Paul Bernays and the Unified Theory of Mathematics

Paul Bernays (1888-1977)

Paul Isaac Bernays (1888-1977)

On October 17, 1888, Swiss mathematician and logician Paul Isaac Bernays was born. Bernays made significant contributions to mathematical logic, axiomatic set theory, and the philosophy of mathematics. He was an assistant and close collaborator of David Hilbert.[6] Bernays is known for his attempts to develop a unified theory of mathematics.

“Enlightened humanity has sought in rational definiteness its liberating refuge from the dominating influence of the merely authoritative. At the present time, however, this has for a large part been lost to consciousness, and to many people scientific validity that has to be acknowledged appears as an oppressing authority.”
— Bernays, Paul. “Comments on Ludwig Wittgenstein’s Remarks on the foundations of mathematics.” Ratio 2.1 (1959): 1-22.

Paul Bernays – Youth and Education

Bernays was born the oldest of five children in London, UK, the son of Julius Bernays, a businessman, and his mother was Sarah Brecher. He spent a happy childhood in Berlin, and attended the Köllner Gymnasium, 1895-1907. Bernays’s decision was to take up engineering and he entered the Technische Hoschule in Charlottenburg where he began his studies in 1907. However, despite his parents’ wish that he put his mathematical talents to practical use, Bernays decided after one semester (the 1907 summer semester) that he must make the change from engineering to pure mathematics.[1] At the University of Berlin, he studied mathematics under Issai Schur, Edmund Landau, Ferdinand Georg Frobenius, and Friedrich Schottky; philosophy under Alois Riehl, Carl Stumpf and Ernst Cassirer; and physics under Max Planck. In 1910 he changed to the University of Göttingen, where he studied mathematics under David Hilbert,[6] Edmund Landau, Hermann Weyl, and Felix Klein; physics under Voigt and Max Born; and philosophy under Leonard Nelson. His very first publication actually was in philosophy, namely Das Moralprinzip bei Sidgwick und bei Kant (1910).[1]

Academic Career

In 1912, the University of Berlin awarded him a Ph.D. in mathematics, for a thesis, supervised by Edmund Landau, on the analytic number theory of binary quadratic forms. That same year, the University of Zurich awarded him the Habilitation for a thesis on complex analysis and Picard’s theorem. The examiner was Ernst Zermelo. Bernays became Privatdozent at the University of Zurich, 1912–17, where he came to know George Pólya.[8]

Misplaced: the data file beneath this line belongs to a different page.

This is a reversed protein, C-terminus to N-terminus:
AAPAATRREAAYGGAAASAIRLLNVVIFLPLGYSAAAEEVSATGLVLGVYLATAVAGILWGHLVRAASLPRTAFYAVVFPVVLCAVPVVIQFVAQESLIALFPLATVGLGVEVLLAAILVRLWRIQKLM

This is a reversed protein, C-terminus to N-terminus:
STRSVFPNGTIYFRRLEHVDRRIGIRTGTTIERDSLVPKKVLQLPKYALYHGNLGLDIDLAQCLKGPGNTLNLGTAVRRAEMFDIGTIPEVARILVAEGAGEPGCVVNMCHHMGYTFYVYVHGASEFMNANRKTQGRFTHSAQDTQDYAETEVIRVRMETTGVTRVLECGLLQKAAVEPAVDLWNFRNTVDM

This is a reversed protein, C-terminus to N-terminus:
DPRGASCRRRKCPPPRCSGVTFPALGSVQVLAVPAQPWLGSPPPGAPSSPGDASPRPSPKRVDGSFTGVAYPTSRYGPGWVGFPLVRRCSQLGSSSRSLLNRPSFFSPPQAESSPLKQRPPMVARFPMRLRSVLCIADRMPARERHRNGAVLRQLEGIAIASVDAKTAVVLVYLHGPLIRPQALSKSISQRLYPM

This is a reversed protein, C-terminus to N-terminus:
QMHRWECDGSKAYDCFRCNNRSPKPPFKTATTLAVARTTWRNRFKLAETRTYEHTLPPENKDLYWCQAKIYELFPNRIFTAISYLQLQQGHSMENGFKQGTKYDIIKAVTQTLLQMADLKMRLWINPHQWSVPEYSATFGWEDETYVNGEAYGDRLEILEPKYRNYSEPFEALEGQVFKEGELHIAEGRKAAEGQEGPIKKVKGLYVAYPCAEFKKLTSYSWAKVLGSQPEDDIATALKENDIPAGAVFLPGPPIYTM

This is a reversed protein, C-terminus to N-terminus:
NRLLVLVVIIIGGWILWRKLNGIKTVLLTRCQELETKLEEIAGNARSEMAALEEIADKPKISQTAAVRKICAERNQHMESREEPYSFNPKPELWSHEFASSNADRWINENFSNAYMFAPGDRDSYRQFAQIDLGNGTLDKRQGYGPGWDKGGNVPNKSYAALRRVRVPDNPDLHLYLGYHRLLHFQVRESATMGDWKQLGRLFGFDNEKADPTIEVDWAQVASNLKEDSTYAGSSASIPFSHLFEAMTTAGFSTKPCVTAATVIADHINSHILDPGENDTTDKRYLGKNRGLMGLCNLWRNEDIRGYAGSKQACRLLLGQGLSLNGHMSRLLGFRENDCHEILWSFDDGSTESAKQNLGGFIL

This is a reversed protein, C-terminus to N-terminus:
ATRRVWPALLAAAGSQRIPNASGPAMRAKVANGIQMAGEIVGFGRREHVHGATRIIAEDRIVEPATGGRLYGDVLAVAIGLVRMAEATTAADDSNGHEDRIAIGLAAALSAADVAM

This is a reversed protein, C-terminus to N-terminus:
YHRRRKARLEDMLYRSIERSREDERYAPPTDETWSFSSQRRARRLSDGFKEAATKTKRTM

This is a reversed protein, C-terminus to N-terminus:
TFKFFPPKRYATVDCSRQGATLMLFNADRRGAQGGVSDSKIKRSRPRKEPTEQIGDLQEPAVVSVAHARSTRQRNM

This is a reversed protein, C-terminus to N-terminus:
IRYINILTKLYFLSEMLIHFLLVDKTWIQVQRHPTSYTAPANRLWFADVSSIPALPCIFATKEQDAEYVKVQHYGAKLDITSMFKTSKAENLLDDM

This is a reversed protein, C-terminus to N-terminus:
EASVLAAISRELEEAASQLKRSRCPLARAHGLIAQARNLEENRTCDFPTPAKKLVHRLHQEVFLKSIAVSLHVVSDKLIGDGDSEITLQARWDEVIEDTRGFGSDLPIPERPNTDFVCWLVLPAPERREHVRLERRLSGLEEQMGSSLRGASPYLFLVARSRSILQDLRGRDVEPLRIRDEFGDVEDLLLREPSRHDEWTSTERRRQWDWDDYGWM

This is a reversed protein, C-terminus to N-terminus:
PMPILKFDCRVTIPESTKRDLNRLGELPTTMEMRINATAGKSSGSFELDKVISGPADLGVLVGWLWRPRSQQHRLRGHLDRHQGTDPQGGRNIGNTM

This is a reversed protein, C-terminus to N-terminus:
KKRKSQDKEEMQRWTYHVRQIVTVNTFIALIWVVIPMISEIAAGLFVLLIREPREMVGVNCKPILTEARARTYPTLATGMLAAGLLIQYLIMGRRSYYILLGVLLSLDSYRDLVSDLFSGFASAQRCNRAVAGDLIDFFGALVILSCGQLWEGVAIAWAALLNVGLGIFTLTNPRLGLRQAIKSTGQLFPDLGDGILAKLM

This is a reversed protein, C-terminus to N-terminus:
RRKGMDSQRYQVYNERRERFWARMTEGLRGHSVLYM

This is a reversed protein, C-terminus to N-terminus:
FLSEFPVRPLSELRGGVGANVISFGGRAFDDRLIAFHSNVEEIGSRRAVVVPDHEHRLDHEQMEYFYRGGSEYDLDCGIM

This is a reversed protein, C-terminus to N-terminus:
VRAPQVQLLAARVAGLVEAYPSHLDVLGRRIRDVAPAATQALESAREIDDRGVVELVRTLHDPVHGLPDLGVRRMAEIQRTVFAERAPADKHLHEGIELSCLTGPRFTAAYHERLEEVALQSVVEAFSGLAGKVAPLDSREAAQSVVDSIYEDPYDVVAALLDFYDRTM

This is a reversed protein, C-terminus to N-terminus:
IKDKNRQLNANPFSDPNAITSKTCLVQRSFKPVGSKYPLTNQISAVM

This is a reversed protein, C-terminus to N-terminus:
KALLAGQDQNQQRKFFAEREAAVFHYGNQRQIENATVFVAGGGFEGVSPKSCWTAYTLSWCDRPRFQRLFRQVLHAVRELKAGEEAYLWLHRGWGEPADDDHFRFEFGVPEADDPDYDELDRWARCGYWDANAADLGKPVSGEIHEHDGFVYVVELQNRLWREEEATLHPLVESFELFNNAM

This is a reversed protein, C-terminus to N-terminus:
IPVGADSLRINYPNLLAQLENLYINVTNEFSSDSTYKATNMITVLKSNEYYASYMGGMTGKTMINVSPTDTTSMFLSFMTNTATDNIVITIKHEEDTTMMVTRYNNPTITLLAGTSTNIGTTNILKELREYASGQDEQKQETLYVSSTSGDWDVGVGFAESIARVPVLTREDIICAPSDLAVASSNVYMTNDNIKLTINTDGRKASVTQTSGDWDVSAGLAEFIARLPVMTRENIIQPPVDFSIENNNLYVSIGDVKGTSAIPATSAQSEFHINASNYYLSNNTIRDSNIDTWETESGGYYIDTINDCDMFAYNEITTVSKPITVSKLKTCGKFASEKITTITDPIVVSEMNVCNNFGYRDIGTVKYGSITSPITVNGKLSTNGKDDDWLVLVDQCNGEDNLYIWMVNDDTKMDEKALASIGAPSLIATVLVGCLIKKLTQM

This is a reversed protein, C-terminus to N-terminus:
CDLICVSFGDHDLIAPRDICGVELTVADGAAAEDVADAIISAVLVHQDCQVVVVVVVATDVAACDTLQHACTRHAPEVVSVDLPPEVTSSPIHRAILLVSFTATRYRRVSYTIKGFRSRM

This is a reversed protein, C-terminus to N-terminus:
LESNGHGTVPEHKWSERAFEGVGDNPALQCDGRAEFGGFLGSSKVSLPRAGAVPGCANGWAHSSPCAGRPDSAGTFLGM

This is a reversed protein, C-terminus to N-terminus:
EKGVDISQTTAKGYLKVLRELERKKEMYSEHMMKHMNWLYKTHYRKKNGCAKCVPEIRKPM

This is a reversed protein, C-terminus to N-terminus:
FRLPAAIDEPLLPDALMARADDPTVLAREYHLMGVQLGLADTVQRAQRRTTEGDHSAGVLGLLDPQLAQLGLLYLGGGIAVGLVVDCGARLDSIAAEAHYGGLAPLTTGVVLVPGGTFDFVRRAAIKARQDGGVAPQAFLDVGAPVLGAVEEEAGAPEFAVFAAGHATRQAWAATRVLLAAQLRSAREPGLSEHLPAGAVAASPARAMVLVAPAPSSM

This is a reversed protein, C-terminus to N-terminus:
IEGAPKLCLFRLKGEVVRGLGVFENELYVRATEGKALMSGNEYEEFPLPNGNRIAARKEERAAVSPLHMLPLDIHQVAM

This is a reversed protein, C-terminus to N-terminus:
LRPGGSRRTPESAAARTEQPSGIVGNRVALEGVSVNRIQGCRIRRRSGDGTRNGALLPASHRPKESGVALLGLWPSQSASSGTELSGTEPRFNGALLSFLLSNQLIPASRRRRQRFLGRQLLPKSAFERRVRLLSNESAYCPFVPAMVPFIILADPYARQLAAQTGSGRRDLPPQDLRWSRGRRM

At the University of Zürich, Bernays was appointed as a Privatdozent and an assistant to Ernst Zermelo. He worked there until 1917 but this was not a productive period for him.[1] Starting in 1917, David Hilbert, on the occasion of his lecture in Zürich on “Axiomatisches Denken”, employed Bernays to assist him with his investigations of the foundations of arithmetic. Bernays also lectured on other areas of mathematics at the University of Göttingen. In 1918, that university awarded him a second Habilitation, for a thesis in which he established the completeness of propositional logic; this was in fact a study of Russell and Whitehead’s Principia Mathematica, and uses ideas from Ernst Schröder. This, however, was not published until 1926, and then only in abridged form.

Emigration to Switzerland

In 1922, Göttingen appointed Bernays extraordinary professor without tenure. His most successful student there was Gerhard Gentzen. In 1933, he was dismissed from this post because of his Jewish ancestry. After working privately for Hilbert for six months, Bernays and his family moved to Switzerland, whose nationality he had inherited from his father, and where the ETH employed him on occasion. He visited Princeton in session 1935-36 and gave courses on mathematical logic and set theory. In 1939 the ETH granted him the right to teach, but only for four years. It was extended in 1943 when the four year term was up. He obtained a half-time permanent post at the ETH from 1945 but there has been criticism of the ETH for not treating a distinguished academic like Bernays in a more honourable way. However Bernays never saw it that way and he was extremely grateful to the ETH for coming to his rescue at a time of great difficulty. He held this part-time post until 1959 when he retired and was made professor emeritus.[1]

Grundlagen der Mathematik

Bernays’s collaboration with Hilbert culminated in the two volume work Grundlagen der Mathematik by Hilbert and Bernays (1934, 1939), discussed in Sieg and Ravaglia (2005). In seven papers, published between 1937 and 1954 in the Journal of Symbolic Logic, Bernays set out an axiomatic set theory whose starting point was a related theory John von Neumann had set out in the 1920s.[9] Von Neumann’s theory took the notions of function and argument as primitive; Bernays recast von Neumann’s theory so that classes and sets were primitive. Bernays’s theory, with some modifications by Kurt Gödel,[10] is now known as von Neumann–Bernays–Gödel set theory. A proof from the Grundlagen der Mathematik that a sufficiently strong consistent theory cannot contain its own reference functor is now known as the Hilbert–Bernays paradox. In 1956, Bernays revised Hilbert’s ‘Grundlagen der Geometrie’ (1899) on the foundations of geometry. He believed that the whole structure of mathematics could be combined as a single logical entity.

Later Years

Bernays never married but after he moved to Zürich he lived with his mother and two unmarried sisters. After his mother died in 1953, he continued to live with his sisters. He remained research active well into his 80s. Paul Bernays passed away on 18 September 1977, aged 88.

What if Current Foundations of Mathematics are Inconsistent? | Vladimir Voevodsky, [11]

References and Further Reading:

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